Council charts Maine’s growth, raises some red flags

Posted June 16, 2011, at 9:30 p.m.

In 1993, then-Gov. John McKernan and the Maine Legislature established, by statute, the Maine Economic Growth Council. Developed to help shape a vision and set goals for the state’s economic growth, members of the council came from the private sector, public education, labor and nonprofit organizations. It also included members of the Legislature and the commissioner of the Department of Economic and Community Development. The hope was that goals would be identified in a nonpartisan manner. At that time, I was serving as commissioner of the DECD and was fortunate to be the first co-chair of the initial growth council with then-state Sen. Chellie Pingree.

Since that time, the growth council has issued 17 reports called “Measures of Growth.” The report establishes benchmarks and goals that measure Maine’s standing against other states and the nation in three components: the economy, community and the environment. “Measures of Growth” is the blueprint that provides a road map for state agencies, communities, nonprofits and private business as they work to advance Maine’s score through their own practices and procedures.

The 2011 report identifies 25 benchmarks for consideration. Of those only two were graded with a Gold Star for exceptional performance in Maine. The high national standing of Maine’s preservation of conservation lands earned the Gold Star as did the state’s success in international exports.

Unfortunately five benchmarks, or 20 percent, earned a Red Flag, indicating very low standing, requiring immediate improvement.

The first was for research and development expenditures, where Maine continues to fall behind the rest of New England and the nation. This component measures total R&D spending by Maine’s private sector as well as public institutions such as the university and nonprofit sector. However, the state’s focus is beginning to shift toward innovation and entrepreneurship for businesses. Maine must make this greater investment if we are to share in the next wave of economic growth.

The second area needing improvement is fourth-grade reading scores. While Maine is currently performing slightly better than the national average in this area, it is still a fundamental component of a promising future. Reading is crucial to individual and societal success and has a direct correlation to poverty, educational attainment and careers. If Maine is to have a skilled work force and knowledge-based economy, reading comprehension must be improved. The growth council’s goal is to have 50 percent of Maine students proficient in reading by 2015.

Maine also received low scores in wellness and prevention. The first step is to significantly reduce the instances of obesity and overweight adults and children. This condition often leads to chronic diseases. It also results in considerable strains on the economy. Strong efforts by schools and in the workplace are beginning to show positive results. Still, a more aggressive effort must be made if we are to reach the goal— a 50 percent decrease in overweight and obese adults by 2015.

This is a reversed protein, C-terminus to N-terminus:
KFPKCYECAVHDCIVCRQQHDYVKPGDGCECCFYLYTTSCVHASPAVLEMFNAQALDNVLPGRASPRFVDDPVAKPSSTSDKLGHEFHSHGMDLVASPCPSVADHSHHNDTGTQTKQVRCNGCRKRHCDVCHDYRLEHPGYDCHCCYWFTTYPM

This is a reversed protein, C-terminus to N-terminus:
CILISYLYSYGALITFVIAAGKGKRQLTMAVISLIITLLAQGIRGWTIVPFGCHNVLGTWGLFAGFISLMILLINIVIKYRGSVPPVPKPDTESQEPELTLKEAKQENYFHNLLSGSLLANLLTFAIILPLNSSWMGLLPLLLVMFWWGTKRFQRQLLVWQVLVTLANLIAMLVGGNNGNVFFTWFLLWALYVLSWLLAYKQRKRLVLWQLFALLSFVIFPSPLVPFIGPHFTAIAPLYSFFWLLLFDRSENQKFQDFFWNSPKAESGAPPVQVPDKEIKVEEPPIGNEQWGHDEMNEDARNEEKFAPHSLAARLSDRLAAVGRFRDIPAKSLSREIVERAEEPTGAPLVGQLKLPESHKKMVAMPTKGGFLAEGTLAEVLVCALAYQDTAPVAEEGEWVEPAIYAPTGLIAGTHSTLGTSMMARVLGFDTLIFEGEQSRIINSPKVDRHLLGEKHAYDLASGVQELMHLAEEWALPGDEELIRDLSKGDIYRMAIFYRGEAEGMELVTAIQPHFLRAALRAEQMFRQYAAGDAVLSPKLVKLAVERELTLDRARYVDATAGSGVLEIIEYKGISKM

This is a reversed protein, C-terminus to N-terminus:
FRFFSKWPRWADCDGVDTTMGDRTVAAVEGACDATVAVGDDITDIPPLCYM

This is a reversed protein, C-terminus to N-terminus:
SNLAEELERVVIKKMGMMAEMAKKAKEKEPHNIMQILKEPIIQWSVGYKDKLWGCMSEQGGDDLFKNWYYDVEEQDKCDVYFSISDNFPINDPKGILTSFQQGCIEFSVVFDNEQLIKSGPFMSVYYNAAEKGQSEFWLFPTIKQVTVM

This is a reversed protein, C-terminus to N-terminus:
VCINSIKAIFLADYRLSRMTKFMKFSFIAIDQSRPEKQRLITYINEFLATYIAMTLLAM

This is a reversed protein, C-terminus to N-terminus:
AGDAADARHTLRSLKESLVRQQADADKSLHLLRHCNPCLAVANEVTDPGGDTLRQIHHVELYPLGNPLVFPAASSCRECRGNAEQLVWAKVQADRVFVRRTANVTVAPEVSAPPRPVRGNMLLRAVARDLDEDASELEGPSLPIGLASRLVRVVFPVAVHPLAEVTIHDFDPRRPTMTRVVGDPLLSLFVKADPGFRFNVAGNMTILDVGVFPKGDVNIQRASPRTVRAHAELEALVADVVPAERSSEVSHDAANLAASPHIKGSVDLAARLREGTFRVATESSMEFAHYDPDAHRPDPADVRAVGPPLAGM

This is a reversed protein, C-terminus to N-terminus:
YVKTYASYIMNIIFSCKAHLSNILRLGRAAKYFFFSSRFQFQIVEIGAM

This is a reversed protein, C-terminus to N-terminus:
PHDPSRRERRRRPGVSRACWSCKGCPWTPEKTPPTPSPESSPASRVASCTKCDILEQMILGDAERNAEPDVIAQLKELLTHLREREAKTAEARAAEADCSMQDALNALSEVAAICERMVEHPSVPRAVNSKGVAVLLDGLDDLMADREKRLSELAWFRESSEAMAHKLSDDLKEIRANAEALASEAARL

The two remaining — and possibly most important — Red Flags were placed on Maine’s business climate. The cost of health care and the cost of doing business continue to be Maine’s Achilles’ heel. The cost of health care is of real concern for residents and businesses. We rank second in the country for the highest per capita expenditures in health care. There are many factors affecting the cost and there is no silver bullet cure. To become more competitive, more discussion and analysis aimed at developing a real solution are necessary.

The final red flag benchmark continues to be the cost of doing business in Maine. According to economy.com, the cost of doing business is 14.1 percent higher in Maine than the national average. This affects profits and increases the risk factors associated with creating or expanding a business in Maine. Certainly, reduction in taxes has helped, but the high cost of transportation and energy make Maine a challenge.

“Measures of Growth” is published and shared throughout Maine, and is available at www.mdf.org. While it points out the flawed sectors of our state’s economy, “Measures of Growth” also provides a vehicle for discussion and fosters the need for change.  Both of which can lead to positive remedies for improving our economic future.

Michael W. Aube is president of Eastern Maine Development Corp. in Bangor. He is a past commissioner of Maine’s Department of Economic and Community Development and former state director of Maine USDA Rural Development.

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